The sides had widely contrasting experiences at the World Cup this summer, with Low’s 2014 champions meekly retreating after the group stage, while Didier Deschamps’ men marched all the way to glory in Moscow.
Speaking to reporters on Wednesday, Low said: “The world champions are here tomorrow, we are not favourites, we lost the World Cup in the first round.
“Of course, we’ll do everything we can to beat France but it’s a process, the European Championship in 2020 is the key and that’s where we are aiming.”
Given the huge success he has enjoyed since taking over from Jurgen Klinsmann in 2006, Low has not faced demands for his head but many German fans have suggested the 58-year-old should axe this summer’s failures.
Those calls, however, have largely been resisted, with his squad for France and next week’s friendly with Peru containing only five players not in Russia.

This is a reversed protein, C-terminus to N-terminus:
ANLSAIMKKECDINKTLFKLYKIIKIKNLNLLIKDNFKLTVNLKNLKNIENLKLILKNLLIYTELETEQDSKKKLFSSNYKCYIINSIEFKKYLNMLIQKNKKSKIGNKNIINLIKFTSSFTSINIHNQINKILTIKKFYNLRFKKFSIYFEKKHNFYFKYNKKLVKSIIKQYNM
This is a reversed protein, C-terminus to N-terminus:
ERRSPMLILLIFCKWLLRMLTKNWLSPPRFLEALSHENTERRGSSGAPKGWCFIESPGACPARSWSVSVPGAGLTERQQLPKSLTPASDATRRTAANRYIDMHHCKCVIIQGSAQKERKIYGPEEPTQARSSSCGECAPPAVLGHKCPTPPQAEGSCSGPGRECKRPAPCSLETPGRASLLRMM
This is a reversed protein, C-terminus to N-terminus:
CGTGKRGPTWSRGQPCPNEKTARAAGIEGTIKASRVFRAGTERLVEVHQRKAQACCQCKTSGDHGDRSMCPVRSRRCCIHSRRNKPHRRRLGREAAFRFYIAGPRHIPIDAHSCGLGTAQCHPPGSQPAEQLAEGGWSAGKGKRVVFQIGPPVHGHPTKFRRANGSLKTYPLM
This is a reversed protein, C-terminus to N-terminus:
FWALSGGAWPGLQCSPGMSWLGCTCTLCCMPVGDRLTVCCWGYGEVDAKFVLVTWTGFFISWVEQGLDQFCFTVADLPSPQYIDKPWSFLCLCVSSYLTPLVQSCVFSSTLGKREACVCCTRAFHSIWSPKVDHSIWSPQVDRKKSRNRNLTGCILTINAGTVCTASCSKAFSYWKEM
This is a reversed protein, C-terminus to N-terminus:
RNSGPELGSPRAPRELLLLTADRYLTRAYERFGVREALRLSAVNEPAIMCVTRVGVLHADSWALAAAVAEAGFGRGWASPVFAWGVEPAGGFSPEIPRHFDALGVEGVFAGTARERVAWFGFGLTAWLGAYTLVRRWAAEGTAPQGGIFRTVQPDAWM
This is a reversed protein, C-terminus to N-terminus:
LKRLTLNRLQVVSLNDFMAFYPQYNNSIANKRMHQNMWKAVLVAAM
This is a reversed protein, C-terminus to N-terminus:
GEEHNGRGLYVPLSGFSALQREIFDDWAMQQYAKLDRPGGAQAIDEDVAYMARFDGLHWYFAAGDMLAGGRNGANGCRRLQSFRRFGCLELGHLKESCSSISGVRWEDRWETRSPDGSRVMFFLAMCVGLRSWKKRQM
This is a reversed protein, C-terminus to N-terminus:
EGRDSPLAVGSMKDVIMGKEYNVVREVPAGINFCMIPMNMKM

“We have analysed what happened and you need a mix of experienced players – guys like (Mats) Hummels, (Jerome) Boateng, (Toni) Kroos and (Thomas) Muller,” he said.
“Maybe they didn’t perform as they would have liked but they’ve showed over a long period how good they are. Don’t forget, we won 10 qualification games.
“Of course, we need to get the ball rolling again but we don’t need to turn over every stone and start everything again.”
Low also rejected suggestions Germany should scrap its possession-based game and copy France’s counter-attacking style.
“We’ve been really successful for the last eight years, it would be nonsense to change our style completely,” he said.
“At the World Cup, the risk level was too high, we played too offensively. We have looked at all the data from 2010, 2012, 2014 and so on and we had a better balance then in terms of possession.”